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After we left the Serengeti National Park we headed for the Ngorongoro Crater. The Ngorongoro Conservation Area is part of the Serengeti Ecosystem, SE of and bordering the Serengeti National Park. It is an area of highlands with its highest point 3,700m above sea level. The Ngorongoro Crater is one of nine craters and calderas in the conservation area. In actual fact the Ngorongoro Crater is a caldera (collapsed crater) and not an actual crater as such. Before its collapse it is said to have been 4,587m above sea level, still not as high as Mt Kilimanjaro at 5,895m.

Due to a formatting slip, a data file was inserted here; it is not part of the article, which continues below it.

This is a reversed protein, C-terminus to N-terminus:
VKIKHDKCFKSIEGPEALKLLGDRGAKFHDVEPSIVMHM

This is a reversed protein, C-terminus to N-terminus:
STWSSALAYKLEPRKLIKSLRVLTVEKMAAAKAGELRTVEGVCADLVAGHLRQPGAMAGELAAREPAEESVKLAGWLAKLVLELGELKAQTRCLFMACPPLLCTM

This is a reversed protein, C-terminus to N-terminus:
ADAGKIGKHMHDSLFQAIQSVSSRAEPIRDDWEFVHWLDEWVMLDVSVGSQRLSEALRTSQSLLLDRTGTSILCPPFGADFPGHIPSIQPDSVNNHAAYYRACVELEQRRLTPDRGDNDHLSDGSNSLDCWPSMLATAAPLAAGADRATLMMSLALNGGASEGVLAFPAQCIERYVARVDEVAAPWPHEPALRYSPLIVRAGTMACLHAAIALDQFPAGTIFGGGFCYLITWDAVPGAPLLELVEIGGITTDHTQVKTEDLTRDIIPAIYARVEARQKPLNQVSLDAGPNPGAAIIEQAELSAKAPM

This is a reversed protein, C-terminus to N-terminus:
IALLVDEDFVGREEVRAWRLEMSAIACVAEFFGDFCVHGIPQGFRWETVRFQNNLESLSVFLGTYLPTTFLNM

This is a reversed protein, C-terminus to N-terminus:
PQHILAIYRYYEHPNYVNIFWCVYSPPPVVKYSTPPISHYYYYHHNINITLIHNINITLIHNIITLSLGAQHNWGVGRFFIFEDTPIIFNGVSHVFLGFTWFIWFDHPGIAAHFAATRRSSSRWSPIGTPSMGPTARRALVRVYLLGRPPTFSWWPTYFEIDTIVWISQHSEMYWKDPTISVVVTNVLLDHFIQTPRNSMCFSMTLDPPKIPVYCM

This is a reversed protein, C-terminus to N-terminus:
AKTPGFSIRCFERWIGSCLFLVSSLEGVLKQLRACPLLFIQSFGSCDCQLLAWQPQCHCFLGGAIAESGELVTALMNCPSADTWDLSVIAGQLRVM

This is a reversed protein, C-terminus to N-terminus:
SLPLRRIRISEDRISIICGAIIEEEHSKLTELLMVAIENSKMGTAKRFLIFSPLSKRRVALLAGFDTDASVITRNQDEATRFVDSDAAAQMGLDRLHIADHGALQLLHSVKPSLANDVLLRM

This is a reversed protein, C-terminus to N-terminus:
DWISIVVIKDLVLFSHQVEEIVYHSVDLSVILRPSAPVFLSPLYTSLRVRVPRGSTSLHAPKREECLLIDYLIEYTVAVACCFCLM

We stayed in a lodge on the crater rim with spectacular views and spent a day on the crater floor viewing a wide variety of wildlife. The floor is roughly elliptical in shape, 21km x 18km.

There are thought to be about 1300 Grant’s Gazelle in the Ngorongoro Crater. Numbers fluctuate with the seasons, as many of them migrate. Commonly, males battle for supremacy in the herd by locking horns. I don’t think either of these two were serious and were just making a ritualistic posture.

ISO200, FL180mm,

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Additional Photos by Kath Featherstone (feather) Gold Star Critiquer/Gold Star Workshop Editor/Gold Note Writer [C: 7646 W: 399 N: 14391] (51130)
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